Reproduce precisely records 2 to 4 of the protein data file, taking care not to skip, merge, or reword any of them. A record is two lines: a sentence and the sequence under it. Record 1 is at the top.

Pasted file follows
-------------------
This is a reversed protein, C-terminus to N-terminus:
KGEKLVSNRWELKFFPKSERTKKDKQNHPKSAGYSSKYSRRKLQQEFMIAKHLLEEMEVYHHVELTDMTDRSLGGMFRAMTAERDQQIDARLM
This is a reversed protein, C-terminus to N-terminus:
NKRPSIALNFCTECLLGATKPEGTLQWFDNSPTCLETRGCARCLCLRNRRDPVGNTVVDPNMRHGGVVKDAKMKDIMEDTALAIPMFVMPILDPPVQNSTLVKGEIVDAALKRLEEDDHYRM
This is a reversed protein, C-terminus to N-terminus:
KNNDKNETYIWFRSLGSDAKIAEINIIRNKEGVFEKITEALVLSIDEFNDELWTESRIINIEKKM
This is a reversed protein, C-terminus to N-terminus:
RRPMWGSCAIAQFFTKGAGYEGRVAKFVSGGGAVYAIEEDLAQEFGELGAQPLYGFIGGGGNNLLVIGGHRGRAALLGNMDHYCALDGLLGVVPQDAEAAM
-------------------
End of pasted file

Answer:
This is a reversed protein, C-terminus to N-terminus:
NKRPSIALNFCTECLLGATKPEGTLQWFDNSPTCLETRGCARCLCLRNRRDPVGNTVVDPNMRHGGVVKDAKMKDIMEDTALAIPMFVMPILDPPVQNSTLVKGEIVDAALKRLEEDDHYRM
This is a reversed protein, C-terminus to N-terminus:
KNNDKNETYIWFRSLGSDAKIAEINIIRNKEGVFEKITEALVLSIDEFNDELWTESRIINIEKKM
This is a reversed protein, C-terminus to N-terminus:
RRPMWGSCAIAQFFTKGAGYEGRVAKFVSGGGAVYAIEEDLAQEFGELGAQPLYGFIGGGGNNLLVIGGHRGRAALLGNMDHYCALDGLLGVVPQDAEAAM